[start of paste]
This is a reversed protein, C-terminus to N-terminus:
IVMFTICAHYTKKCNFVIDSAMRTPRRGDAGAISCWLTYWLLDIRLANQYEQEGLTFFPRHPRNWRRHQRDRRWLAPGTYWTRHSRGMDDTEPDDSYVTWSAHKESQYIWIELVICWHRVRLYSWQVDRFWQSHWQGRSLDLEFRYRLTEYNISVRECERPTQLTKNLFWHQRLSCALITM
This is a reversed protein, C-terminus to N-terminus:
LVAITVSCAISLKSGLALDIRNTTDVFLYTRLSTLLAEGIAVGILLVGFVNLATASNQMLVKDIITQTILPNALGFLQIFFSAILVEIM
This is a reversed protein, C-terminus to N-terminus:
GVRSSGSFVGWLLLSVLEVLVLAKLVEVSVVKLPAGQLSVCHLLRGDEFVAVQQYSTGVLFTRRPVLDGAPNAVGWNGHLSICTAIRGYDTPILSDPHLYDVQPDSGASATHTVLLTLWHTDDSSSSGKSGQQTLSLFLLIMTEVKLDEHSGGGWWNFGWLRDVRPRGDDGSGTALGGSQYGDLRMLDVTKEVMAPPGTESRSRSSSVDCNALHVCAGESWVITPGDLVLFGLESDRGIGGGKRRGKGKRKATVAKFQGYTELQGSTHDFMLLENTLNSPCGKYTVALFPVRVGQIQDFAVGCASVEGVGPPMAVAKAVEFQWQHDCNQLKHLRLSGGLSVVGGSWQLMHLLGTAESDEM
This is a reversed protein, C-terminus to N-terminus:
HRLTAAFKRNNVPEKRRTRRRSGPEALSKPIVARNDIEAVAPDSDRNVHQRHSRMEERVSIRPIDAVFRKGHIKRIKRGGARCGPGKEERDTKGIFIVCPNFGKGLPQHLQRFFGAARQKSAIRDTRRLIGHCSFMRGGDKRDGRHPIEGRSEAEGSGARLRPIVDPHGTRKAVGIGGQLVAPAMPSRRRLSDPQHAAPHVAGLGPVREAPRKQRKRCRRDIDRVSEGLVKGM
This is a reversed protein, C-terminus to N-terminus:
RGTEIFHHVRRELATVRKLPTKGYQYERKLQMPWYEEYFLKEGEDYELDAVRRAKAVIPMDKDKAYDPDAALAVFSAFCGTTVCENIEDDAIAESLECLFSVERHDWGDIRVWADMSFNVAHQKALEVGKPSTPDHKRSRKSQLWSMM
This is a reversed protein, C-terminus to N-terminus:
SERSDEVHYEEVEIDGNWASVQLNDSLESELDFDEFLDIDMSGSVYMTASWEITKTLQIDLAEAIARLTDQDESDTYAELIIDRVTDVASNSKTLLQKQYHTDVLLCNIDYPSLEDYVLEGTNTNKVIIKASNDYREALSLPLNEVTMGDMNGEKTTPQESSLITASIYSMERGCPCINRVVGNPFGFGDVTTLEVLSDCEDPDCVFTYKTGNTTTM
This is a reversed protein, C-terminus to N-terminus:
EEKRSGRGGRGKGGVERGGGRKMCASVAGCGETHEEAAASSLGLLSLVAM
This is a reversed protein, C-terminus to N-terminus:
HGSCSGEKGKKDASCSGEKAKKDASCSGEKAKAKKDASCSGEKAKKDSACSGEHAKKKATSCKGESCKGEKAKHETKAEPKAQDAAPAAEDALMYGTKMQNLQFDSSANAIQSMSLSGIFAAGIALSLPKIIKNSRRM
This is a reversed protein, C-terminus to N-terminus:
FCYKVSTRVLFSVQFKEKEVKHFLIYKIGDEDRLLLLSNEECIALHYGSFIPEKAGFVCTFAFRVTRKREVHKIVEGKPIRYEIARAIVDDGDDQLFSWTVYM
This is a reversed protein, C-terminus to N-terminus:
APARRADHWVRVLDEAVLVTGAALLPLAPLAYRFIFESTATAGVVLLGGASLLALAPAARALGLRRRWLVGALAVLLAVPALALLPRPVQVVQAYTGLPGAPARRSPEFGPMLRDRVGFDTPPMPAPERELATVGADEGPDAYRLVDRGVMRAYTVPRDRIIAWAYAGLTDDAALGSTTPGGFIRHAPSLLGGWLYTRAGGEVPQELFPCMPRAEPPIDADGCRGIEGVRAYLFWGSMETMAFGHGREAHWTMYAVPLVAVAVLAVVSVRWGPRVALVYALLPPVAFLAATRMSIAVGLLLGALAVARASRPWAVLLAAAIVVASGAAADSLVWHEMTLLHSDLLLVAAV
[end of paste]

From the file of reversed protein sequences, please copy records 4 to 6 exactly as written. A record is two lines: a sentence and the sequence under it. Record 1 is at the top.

This is a reversed protein, C-terminus to N-terminus:
HRLTAAFKRNNVPEKRRTRRRSGPEALSKPIVARNDIEAVAPDSDRNVHQRHSRMEERVSIRPIDAVFRKGHIKRIKRGGARCGPGKEERDTKGIFIVCPNFGKGLPQHLQRFFGAARQKSAIRDTRRLIGHCSFMRGGDKRDGRHPIEGRSEAEGSGARLRPIVDPHGTRKAVGIGGQLVAPAMPSRRRLSDPQHAAPHVAGLGPVREAPRKQRKRCRRDIDRVSEGLVKGM
This is a reversed protein, C-terminus to N-terminus:
RGTEIFHHVRRELATVRKLPTKGYQYERKLQMPWYEEYFLKEGEDYELDAVRRAKAVIPMDKDKAYDPDAALAVFSAFCGTTVCENIEDDAIAESLECLFSVERHDWGDIRVWADMSFNVAHQKALEVGKPSTPDHKRSRKSQLWSMM
This is a reversed protein, C-terminus to N-terminus:
SERSDEVHYEEVEIDGNWASVQLNDSLESELDFDEFLDIDMSGSVYMTASWEITKTLQIDLAEAIARLTDQDESDTYAELIIDRVTDVASNSKTLLQKQYHTDVLLCNIDYPSLEDYVLEGTNTNKVIIKASNDYREALSLPLNEVTMGDMNGEKTTPQESSLITASIYSMERGCPCINRVVGNPFGFGDVTTLEVLSDCEDPDCVFTYKTGNTTTM